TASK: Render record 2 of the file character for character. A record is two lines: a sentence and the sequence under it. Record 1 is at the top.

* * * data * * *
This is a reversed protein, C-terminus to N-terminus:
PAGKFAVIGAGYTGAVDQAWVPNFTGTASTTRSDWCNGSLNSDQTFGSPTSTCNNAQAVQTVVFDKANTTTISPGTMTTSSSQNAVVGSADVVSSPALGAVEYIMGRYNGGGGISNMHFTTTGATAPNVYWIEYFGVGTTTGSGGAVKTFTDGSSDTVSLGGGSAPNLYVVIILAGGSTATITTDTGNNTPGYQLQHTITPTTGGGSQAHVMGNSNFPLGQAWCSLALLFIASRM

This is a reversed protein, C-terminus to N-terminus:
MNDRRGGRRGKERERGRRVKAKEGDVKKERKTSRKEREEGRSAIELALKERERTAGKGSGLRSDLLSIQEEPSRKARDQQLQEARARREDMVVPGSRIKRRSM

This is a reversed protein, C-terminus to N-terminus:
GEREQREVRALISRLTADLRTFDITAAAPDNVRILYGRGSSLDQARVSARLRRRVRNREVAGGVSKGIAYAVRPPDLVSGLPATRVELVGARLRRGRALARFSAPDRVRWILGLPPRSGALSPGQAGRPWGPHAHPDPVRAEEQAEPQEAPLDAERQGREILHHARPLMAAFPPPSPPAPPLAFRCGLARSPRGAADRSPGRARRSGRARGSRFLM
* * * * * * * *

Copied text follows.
This is a reversed protein, C-terminus to N-terminus:
MNDRRGGRRGKERERGRRVKAKEGDVKKERKTSRKEREEGRSAIELALKERERTAGKGSGLRSDLLSIQEEPSRKARDQQLQEARARREDMVVPGSRIKRRSM